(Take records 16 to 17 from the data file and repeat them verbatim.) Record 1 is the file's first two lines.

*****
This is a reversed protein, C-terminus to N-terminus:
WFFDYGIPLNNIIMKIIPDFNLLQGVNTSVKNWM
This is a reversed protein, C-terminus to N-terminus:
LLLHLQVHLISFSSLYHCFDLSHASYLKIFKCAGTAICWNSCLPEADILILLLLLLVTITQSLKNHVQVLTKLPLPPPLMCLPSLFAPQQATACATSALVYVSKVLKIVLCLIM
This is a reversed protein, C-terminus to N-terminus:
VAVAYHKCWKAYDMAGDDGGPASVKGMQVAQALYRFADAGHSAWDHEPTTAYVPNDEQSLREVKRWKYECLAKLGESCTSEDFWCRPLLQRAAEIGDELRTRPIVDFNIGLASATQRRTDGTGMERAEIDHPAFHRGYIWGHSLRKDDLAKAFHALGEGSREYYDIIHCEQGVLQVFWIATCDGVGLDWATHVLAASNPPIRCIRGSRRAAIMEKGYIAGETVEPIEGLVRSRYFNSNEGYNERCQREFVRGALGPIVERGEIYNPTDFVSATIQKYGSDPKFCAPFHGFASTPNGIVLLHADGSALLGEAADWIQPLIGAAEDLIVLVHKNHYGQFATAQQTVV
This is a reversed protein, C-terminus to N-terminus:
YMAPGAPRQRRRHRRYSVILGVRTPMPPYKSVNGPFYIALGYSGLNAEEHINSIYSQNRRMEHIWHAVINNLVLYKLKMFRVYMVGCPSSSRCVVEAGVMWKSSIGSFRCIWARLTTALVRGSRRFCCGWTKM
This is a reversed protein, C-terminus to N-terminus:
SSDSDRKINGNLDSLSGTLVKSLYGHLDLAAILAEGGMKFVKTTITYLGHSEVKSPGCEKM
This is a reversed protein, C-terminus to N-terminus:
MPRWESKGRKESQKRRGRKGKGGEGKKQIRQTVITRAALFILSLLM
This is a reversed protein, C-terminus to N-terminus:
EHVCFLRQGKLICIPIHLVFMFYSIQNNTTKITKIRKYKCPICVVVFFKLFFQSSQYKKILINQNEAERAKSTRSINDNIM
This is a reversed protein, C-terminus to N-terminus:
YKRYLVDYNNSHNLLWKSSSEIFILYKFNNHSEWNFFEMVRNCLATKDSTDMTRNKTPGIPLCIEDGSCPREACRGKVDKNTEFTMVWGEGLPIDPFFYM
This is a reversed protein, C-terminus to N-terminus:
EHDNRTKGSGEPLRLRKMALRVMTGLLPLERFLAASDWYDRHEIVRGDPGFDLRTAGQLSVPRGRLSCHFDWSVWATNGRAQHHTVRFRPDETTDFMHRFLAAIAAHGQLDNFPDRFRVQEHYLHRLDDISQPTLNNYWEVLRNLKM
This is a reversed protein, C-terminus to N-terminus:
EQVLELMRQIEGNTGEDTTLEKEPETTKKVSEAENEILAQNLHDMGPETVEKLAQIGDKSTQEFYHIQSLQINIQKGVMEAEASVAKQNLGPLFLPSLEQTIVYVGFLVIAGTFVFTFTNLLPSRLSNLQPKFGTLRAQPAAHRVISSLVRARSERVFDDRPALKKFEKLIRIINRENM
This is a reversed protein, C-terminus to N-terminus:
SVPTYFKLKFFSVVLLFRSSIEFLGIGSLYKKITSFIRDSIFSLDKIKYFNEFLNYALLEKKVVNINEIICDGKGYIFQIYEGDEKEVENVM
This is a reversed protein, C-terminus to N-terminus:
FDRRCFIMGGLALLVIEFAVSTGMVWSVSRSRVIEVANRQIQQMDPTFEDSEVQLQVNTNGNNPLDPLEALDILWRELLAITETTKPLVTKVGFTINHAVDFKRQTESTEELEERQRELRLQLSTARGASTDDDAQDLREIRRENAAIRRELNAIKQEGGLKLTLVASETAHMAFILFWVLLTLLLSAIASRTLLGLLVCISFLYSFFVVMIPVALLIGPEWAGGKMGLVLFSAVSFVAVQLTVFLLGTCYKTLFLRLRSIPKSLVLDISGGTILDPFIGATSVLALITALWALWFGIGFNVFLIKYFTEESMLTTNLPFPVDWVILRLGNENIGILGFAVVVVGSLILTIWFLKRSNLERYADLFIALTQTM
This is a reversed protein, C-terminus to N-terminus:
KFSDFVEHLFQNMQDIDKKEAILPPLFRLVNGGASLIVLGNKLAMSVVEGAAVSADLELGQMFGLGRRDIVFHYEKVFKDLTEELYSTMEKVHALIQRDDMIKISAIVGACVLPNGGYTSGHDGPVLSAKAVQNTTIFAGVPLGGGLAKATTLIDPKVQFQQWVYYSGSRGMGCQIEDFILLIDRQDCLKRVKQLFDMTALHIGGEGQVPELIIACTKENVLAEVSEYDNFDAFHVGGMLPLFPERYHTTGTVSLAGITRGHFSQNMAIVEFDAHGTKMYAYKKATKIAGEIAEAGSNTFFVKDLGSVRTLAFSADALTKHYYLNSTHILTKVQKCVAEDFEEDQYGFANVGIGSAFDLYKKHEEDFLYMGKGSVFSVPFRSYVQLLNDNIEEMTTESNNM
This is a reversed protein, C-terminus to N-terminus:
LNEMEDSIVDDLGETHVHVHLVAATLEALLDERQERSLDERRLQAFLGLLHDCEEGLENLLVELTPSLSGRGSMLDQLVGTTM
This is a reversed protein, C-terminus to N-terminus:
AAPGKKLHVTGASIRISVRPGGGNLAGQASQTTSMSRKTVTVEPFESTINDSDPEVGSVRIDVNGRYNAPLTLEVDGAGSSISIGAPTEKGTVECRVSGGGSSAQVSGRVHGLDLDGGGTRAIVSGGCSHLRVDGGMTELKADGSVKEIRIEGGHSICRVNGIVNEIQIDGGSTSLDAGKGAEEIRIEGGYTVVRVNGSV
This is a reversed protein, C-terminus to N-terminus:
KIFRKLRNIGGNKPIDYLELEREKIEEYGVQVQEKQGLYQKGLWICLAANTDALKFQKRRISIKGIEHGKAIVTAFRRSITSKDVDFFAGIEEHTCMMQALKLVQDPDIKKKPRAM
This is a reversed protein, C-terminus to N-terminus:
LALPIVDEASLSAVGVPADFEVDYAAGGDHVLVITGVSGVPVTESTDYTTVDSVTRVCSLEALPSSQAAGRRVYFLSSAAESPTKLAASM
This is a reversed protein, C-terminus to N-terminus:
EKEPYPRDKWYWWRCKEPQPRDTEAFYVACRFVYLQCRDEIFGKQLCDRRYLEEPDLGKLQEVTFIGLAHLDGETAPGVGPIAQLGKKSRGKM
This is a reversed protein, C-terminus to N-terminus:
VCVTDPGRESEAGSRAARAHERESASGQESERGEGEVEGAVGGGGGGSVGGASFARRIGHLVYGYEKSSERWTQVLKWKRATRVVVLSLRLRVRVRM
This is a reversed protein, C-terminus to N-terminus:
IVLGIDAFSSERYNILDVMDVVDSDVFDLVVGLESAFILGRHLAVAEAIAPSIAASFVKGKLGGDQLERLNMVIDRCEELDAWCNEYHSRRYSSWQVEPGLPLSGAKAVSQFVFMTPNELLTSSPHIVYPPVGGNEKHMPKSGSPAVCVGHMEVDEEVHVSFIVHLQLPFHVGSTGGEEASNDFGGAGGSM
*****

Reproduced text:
This is a reversed protein, C-terminus to N-terminus:
KIFRKLRNIGGNKPIDYLELEREKIEEYGVQVQEKQGLYQKGLWICLAANTDALKFQKRRISIKGIEHGKAIVTAFRRSITSKDVDFFAGIEEHTCMMQALKLVQDPDIKKKPRAM
This is a reversed protein, C-terminus to N-terminus:
LALPIVDEASLSAVGVPADFEVDYAAGGDHVLVITGVSGVPVTESTDYTTVDSVTRVCSLEALPSSQAAGRRVYFLSSAAESPTKLAASM